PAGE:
Keywords: Immigration; Europe; Integration; Institutions
    JEL: J15 J61 J62
    Date: 2011–12–27
  12. By: Stark, Oded; Zakharenko, Roman
    Abstract: This paper develops a one sector, two-input model with endogenous human capital formation. The two inputs are two types of skilled labor: âengineering,â which exerts a positive externality on total factor productivity, and âlaw,â which does not. The paper shows that a marginal prospect of migration by engineers increases human capital accumulation of both types of workers (engineers and lawyers), and also the number of engineers who remain in the country. These two effects are socially desirable, since they move the economy from the (inefficient) free-market equilibrium towards the social optimum. The paper also shows that if the externality effect of engineering is sufficiently powerful, everyone will be better off as a consequence of the said prospect of migration, including the engineers who lose the migration âlottery,â and even the individuals who practice law.
    Keywords: Heterogeneous human capital, Differential externality effects, Migration of educated workers, Human capital formation, Efficient acquisition of human capital, Beneficial brain drain, Labor and Human Capital, F22, J61, R23,
    Date: 2011–12
  13. By: Oliver Bakewell (International Migration Institute, University of Oxford); Hein de Haas (International Migration Institute, University of Oxford); Agnieszka Kubal (University of Oxford)
    Abstract: The notion of a migration system is often invoked but it is rarely clearly defined or conceptualized. De Haas has recently provided a powerful critique of the current literature highlighting some important flaws that recur through it. In particular, migration systems tend to be identified as fully formed entities, and there is no theorization as to how they come into being. Moreover, there is no explanation of how they change in time, in particular how they come to decline. The inner workings – the mechanics – which drive such changes are not examined. Such critiques of migration systems relate to wider critiques of the concept of systems in the broader social science literature, where they are often presented as black boxes in which human agency is largely excluded. The challenge is how to theorize the mechanics by which the actions of people at one time contribute to the emergence of systemic linkages at a later time. This paper focuses on the genesis of migration systems and the notion of pioneer migration. It draws attention both to the role of particular individuals, the pioneers, and also the more general activity of pioneering which is undertaken by many migrants. By disentangling different aspects of agency, it is possible to develop hypotheses about how the emergence of migrations systems is related to the nature of the agency exercised by different pioneers or pioneering activities in different contexts.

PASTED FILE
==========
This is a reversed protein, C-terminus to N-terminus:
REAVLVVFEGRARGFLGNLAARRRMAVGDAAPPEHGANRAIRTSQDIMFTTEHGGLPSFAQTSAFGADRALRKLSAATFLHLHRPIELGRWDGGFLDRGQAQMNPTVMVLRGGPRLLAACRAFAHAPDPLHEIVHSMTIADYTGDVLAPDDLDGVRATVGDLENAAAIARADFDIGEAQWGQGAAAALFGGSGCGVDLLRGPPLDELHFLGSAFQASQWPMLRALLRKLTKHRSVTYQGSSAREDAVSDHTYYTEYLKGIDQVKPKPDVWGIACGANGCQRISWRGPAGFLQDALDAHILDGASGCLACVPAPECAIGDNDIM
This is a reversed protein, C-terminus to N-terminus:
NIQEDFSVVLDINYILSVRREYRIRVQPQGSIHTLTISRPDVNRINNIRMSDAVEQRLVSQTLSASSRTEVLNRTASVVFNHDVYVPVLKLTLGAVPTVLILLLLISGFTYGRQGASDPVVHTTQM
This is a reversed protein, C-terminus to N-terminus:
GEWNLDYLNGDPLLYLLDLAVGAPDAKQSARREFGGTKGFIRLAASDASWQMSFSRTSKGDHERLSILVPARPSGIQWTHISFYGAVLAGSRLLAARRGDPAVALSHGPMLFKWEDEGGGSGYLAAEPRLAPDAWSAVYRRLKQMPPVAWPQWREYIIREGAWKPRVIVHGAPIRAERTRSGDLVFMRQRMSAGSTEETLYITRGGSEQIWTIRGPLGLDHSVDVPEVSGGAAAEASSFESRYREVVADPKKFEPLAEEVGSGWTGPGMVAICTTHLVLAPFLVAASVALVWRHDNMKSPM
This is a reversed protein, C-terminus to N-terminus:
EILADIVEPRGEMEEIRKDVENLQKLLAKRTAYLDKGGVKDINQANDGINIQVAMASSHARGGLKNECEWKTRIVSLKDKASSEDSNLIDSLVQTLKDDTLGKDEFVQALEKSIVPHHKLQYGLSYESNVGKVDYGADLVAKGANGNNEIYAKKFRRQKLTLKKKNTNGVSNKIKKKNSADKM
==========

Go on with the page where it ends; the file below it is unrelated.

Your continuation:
Keywords: migration systems, agency, emergence, pioneer migrants, migrant networks, social capital
    Date: 2011–12
  14. By: Adman, Per (Department of Government, Uppsala University); Strömblad, Per (Institute for Futures Studies)
    Abstract: This paper aims to increase our knowledge on the political trust of immigrants’ in established democracies. Utilising Swedish survey data, based on a large oversample of respondents with a foreign background, we show that immigrants from countries more plagued by corruption place significantly higher trust in political institutions in Sweden in comparison with both immigrants from more auspicious institutional settings and with the native population. However, we also find that an initially bright view of the Swedish institutional qualities tend to attenuate over time, as immigrants from countries of high corruption develop more critical viewpoints. In con-trast to reasonable expectations, we nonetheless find that this decrease in trust is not explained by experiences of discrimination. Overall, the hypotheses elaborated and tested in this paper may be regarded as a more general contribution to a theory on how political trust is related to experiences and expectations of political institutions.